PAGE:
Gold Certificates

A gold certificate provides a means for investors to own gold and store it remotely, retaining the right to claim it or cash out at fair market value. Only special banks, primarily those in Germany or Switzerland, or the Perth Mint Certificate Program in Australia, offer gold certificates. There can be significant charges and tax obligations associated with gold certificates, and financial advisers usually recommend that investors only buy allocated gold certificates.

Gold Accumulation Plans (GAPs)

With gold accumulation plans, money is automatically withdrawn every month from an investor’s bank account in order to buy unallocated gold, building up a stash over the course of the contract, and investors can collect their bullion at any time.

Gold ETF (Exchange Traded Funds)

Gold exchange traded funds are securities traded on a stock exchange and backed by allocated physical gold. They follow the price of gold throughout the day and can be influenced by significant tracking errors, according to a Morgan Stanley report in February 2010. ETFs are tied to an index, not the performance of specific companies. Since they must be bought through brokerage accounts or brokers, they can be expensive. They are, however, flexible, allowing investors to buy in small or large volume and to buy them on margin (on loan from the broker).

Gold Futures Contracts and Options

Gold futures options and contracts are either commitments or options to buy or sell gold at a set future date. Investors try to predict whether the price of gold will fall or rise and then take a profit or loss on the accuracy of their predictions. Futures are bought on commodities exchanges as securities. In trading gold futures, the gold usually never changes hands.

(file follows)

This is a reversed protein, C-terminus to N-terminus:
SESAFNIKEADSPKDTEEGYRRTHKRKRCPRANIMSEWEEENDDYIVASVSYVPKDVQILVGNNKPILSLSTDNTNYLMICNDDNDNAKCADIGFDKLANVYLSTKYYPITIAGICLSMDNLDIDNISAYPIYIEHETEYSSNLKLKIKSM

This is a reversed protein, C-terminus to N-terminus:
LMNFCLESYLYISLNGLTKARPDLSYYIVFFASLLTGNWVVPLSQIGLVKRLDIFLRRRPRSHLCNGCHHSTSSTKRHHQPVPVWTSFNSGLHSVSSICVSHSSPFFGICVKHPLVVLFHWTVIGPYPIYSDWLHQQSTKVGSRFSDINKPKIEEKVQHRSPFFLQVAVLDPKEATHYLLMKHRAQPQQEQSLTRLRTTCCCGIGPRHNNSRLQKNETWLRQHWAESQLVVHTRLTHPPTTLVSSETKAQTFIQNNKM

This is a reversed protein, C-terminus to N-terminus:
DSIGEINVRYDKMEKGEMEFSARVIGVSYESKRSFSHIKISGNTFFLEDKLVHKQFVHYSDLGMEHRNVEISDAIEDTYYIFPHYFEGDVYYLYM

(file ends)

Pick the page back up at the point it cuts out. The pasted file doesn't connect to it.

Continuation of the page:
Gold Mine Stock Shares

Investing in gold mining stocks is a popular, if risky, form of investment. Investors buy shares in either existing or future gold mines – the latter investment being potentially more rewarding, and significantly riskier. Part of the risk of buying shares in gold mines is the mines themselves – problems can happen at any stage of production. The other element of risk is tied to the stability – or lack thereof – of the political environment of the country in which the mine is located.

Gold Mutual Funds

Gold mutual funds diversify mining stocks among various mining companies or across different regions in order to reduce the risk of individual or company-specific stocks. It’s usually acknowledged that gold mutual funds come with greater risk than ETFs but fewer risks than shares in specific gold mines.

Risks and Rewards of Different Types of Gold Investment

Generally, though gold is often cited as a hedge against inflation, the rules of investment apply here as with anything, especially when talking about the different forms of paper investment in gold. More risk means more potential profit; lower risk means slower and steadier gains. This 101 “course” and gold investment guide is for informative purposes only and does not constitute investment advice.